Bay of Plenty

2018, animated short film, 12:03 min, 16:9, color, sound

>

Exhibition view, One is too few and two is only one possibility, LOKAL14, Zurich

>
>
>
>
>
>

Filmstills

Trailer

A film by Milva Stutz

Animation
3D – David Schlatter
Stop-Motion – Milva Stutz

Editing
David Schlatter
Milva Stutz

Sounddesign & Mastering
Lucia Cadotsch
Ludwig Wandinger

Text by irene müller

A virtual island platform is the setting, its inhabitants and some plant-like objects are the characters of Milva Stutz’s animation film. Ocean and island are characterized by an artificial smoothness, while all living creatures have a sculptural body. The characters are made of orange Plasticine and show traces of manual fabrication; in some camera settings, one can even see fingerprints. In four scenes set on different parts of the island, the “lilits”, as Stutz calls her naked characters, act out rituals of (self-) discovery, of making contact and of encounter. While the “lilits” merely have female sexual characteristics in the beginning, they turn out to be sexual beings whose body language and gestures make them curious, experience-seeking and reflective subjects during the course of the movie. Their ability to transform their bodies, to change their sexual identities and create new, temporary forms, leads to slapstick-like situations. Early, rather clumsy attempts to communicate with the island’s plants are followed by increasingly intense body fusions and transformations, until, towards the end of the movie, one of the “lilits” expands her body significantly and transforms into a viscous, swirling mass. The bronze coating overlays the ocean’s surface, before spreading out virally into the universe.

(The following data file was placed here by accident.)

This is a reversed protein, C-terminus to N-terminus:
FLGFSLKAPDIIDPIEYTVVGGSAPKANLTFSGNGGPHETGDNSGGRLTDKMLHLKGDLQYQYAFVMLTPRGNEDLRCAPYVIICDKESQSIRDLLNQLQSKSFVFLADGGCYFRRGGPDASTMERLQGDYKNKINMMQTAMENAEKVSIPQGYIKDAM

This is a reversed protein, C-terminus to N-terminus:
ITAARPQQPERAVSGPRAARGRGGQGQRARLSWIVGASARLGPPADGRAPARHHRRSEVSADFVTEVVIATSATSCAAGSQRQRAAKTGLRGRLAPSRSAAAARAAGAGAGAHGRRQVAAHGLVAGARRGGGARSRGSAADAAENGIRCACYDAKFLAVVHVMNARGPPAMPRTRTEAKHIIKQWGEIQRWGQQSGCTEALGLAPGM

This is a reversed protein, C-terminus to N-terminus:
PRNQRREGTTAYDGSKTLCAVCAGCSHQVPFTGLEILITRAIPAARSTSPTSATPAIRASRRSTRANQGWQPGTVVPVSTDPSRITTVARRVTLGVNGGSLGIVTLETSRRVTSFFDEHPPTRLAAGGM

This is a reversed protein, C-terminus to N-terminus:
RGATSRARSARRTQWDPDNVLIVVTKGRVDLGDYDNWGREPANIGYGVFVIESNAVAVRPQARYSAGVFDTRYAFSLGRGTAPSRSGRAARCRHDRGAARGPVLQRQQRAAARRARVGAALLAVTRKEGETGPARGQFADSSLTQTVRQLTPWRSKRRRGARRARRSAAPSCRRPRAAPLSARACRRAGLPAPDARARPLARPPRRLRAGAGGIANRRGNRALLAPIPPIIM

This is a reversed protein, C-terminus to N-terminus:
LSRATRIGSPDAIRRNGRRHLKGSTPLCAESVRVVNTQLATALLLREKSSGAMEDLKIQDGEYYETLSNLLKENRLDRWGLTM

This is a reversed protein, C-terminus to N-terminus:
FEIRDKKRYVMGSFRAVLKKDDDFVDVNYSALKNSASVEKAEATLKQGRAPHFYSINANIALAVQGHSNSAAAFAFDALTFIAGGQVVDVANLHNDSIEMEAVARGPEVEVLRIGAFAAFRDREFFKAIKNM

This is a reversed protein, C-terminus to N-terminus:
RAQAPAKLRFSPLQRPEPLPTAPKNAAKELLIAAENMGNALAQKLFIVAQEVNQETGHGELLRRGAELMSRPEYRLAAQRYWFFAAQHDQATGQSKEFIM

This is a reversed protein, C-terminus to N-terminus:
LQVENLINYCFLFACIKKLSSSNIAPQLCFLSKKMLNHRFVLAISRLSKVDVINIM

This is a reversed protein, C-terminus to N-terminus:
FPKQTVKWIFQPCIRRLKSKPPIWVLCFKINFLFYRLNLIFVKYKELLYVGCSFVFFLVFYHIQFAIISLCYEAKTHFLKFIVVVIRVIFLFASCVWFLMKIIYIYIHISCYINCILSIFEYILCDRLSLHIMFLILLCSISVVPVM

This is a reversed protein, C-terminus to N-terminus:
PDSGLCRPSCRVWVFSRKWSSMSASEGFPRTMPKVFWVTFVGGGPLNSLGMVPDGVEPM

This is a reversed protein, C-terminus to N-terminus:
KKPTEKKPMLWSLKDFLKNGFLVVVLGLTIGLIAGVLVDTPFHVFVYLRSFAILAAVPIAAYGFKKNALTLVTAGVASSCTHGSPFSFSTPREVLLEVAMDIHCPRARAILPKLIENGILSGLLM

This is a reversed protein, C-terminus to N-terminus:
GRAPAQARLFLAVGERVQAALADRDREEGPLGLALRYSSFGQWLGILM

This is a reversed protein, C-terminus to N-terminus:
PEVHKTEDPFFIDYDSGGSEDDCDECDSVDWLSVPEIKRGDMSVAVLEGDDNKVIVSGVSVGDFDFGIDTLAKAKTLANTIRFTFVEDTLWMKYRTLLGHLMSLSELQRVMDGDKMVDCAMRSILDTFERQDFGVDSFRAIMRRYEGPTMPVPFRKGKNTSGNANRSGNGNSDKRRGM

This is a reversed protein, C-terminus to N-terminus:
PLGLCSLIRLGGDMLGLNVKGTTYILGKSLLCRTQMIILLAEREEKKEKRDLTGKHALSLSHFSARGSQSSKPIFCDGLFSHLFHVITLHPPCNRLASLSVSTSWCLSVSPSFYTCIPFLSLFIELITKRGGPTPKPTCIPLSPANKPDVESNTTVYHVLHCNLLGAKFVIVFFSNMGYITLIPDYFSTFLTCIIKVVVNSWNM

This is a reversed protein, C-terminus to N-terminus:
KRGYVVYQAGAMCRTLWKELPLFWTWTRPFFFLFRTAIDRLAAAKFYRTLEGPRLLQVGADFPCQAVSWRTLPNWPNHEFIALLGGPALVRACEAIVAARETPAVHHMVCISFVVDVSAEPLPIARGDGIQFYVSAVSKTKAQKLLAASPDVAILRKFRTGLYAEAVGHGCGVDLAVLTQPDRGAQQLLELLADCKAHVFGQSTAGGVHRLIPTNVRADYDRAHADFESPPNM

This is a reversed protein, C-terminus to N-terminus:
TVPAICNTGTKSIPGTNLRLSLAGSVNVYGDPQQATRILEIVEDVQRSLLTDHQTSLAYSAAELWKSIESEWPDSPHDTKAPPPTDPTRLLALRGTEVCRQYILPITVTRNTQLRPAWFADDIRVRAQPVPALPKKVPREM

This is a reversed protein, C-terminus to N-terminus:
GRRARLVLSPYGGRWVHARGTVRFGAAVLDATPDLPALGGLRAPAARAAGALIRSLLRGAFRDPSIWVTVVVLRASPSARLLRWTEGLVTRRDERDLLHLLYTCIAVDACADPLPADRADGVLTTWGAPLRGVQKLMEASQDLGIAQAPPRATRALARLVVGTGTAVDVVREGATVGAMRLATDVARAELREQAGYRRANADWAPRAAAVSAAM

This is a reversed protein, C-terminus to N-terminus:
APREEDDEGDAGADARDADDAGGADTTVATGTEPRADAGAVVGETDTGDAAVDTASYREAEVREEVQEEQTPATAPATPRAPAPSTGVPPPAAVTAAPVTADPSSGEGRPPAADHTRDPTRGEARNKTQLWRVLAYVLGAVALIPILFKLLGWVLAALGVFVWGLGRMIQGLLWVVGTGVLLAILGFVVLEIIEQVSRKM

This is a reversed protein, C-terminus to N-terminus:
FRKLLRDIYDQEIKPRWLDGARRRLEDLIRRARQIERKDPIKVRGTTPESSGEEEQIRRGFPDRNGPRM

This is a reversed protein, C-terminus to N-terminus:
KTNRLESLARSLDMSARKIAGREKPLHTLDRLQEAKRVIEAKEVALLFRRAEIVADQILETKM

What Milva Stutz creates in her animation film is not an island of bliss. In fact, the seemingly paradisiac primal state of the little island community harbors substantial challenges and difficult decision processes. In what state of fluid identity that eludes clear attribution should they remain? How can they recognize one another when physical boundaries and biological differences can be changed, when the mere thought of (self-) optimization has an immediate physical “effect”? It is not by chance that the mutable beings’ features remain impassive, rather laconic. They virtually surrender to the fascination with their abilities and physicality, follow the urge for change, reinvention and the dissolution of boundaries. It cannot be excluded that the “lilits” will be denied a return to a concrete representation of the physical. The end of the film, however, rather indicates a cycle potentially repeating at different places, at different times.

The dichotomous layout of characters and actions and their formal correspondence make it evident that Milva Stutz picks up on queer theory approaches. Not by chance, Bay of Plenty seems to be a feminist update of the great Christian genesis story: the creator’s attitude, strongly manifest in the kneaded creatures, the moment of knowing someone, in the literal and the biblical sense, the (presumably) irreversible transformation of the world as a consequence of the (physical) boundary crossing - all these aspects give the animation film the character of a (social) vision, despite or even because of its medial realization and the semantics that go along with it: enveloped in spherical sound, the “lilits” test their physical potential, explore options of a physical dissolution of boundaries and gradually learn how to create (new) living conditions.

using allyou.net